There are occasional situations where you may need to terminate and delete active monitoring context instances against a given IBM Business Monitor model. If this situation were to arise, here is an unsupported method to try from IBM:

 Please note that this method is stated as-is. You cannot open a PMR requesting support on using this approach. You can try this at your own risk! I can say that I have used this method myself and it did work for me.

Abstract

You may need to manually terminate open monitoring context instances.

Resolution

There may be situations where open monitoring contexts need to be manually terminated, due to a variety of reasons. The procedure described in this technote can be used to terminate contexts should the need arise. Note that this procedure is not officially supported and is provided “as-is”.

Determine which monitoring context instances to terminate by examining database tables in the monitor model schema (which is named similarly to the monitor model). If Data Movement Services is not enabled, then the table name for a monitoring context begins with “MCT” and is followed by a monitoring context identifier and the model version date and time stamp. If Data Movement Services is enabled, then examine table names beginning with “TGT” rather than “MCT”. (The remainder of this technote will mention “MCT” only. If Data Movement Services is enabled, this is actually referring to the “TGT” tables instead.)

If there is a monitoring context hierarchy with a parent monitoring context and child monitoring contexts, then begin by examining the table for the parent monitoring context. Note that if the PARENT_MCIID column in an MCT table does not have any values, then this monitoring context is a parent monitoring context or the monitor model does not have a monitoring context hierarchy. Referring to the monitor model definition will also be helpful during this process.

Make a list of MCIID values for rows where the READY_FOR_DELETE column equals zero and the key metric column (or any other metric or combination of metrics) matches the criteria you determine for terminating open contexts. (You may be able to create an SQL SELECT statement to query the table for these rows.) If the monitor model has parent and child monitoring contexts, follow step 3 for each child monitoring context MCT table. Match MCIID values noted in step 1 against the PARENT_MCIID column in the child monitoring context to determine which rows for the child monitoring context are candidates for termination. If there are not parent and child monitoring contexts, then follow step 3 for the MCIID rows identified in step 1. Update the following columns in each row of the MCT table or tables identified. (You may be able to create a single SQL UPDATE statement that selects rows based on the SELECT statement mentioned in step 1.) Set the AB_TERMINATION_TIME column to the current date. Set the TERMINATION_TIME column to the current date and time. Set the READY_FOR_DELETE column to ‘1’. If the monitor model contains stopwatches, then there will be columns that start with ‘T’. If a column starting with “T1” has a value other than “0001-01-01 00:00:00” (if the value is different, then the stopwatch is running), then information on the accumulated duration of the stopwatch needs to be added to the column starting with “T2”. Subtract the value of the “T1” column from the current time to obtain a duration, and then add this duration to the current value in the “T2” column. If the monitor model has a parent monitoring context, then follow step 3 for all of the MCIID rows identified in step 1 for the parent monitoring context MCT table.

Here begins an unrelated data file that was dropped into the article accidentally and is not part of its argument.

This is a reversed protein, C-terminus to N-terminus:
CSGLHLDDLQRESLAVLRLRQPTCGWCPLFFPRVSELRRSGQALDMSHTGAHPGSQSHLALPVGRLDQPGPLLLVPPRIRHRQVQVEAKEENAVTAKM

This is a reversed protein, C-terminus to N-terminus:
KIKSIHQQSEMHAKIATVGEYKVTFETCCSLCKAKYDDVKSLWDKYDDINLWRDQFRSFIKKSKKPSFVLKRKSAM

Below are examples of SQL statements that terminate monitoring contexts that have been open for at least 30 days:

DB2:

UPDATE MYMM.MCT_MYMMMC.20110101120000 SET AB_TERMINATION_TIME = CURRENT DATE, TERMINATION_TIME = CURRENT TIMESTAMP, READY_FOR_DELETE = 1 WHERE CURRENT DATE – AB_CREATION_TIME >= 30 [steps 3.a. through 3.c.] UPDATE MYMM.MCT_MYMMMC.20110101120000 SET T2_MYSTOPWATCH = T2_MYSTOPWATCH + (CURRENT TIMESTAMP – T1_MYSTOPWATCH) WHERE CURRENT DATE – AB_CREATION_TIME >= 30 AND T1_MYSTOPWATCH <> TIMESTAMP_FORMAT(‘0001-01-01 00:00:00′,’YYYY-MM-DD HH24:MI:SS’) [step 3.d.]

Oracle:

UPDATE MYMM.MCT_MYMMMC.20110101120000 SET AB_TERMINATION_TIME = SYSDATE, TERMINATION_TIME = SYSTIMESTAMP, READY_FOR_DELETE = 1 WHERE SYSDATE – AB_CREATION_TIME >= 30 [steps 3.a. through 3.c.] UPDATE MYMM.MCT_MYMMMC.20110101120000 SET T2_MYSTOPWATCH = T2_MYSTOPWATCH + (SYSTIMESTAMP – T1_MYSTOPWATCH) WHERE SYSDATE – AB_CREATION_TIME >= 30 AND T1_MYSTOPWATCH <> TO_TIMESTAMP(‘0001-01-01 00:00:00′,’YYYY-MM-DD HH24:MI:SS’) [step 3.d.]

If you only have a few running instances that you want to delete, you can also delete the rows from the MCT tables mentioned above.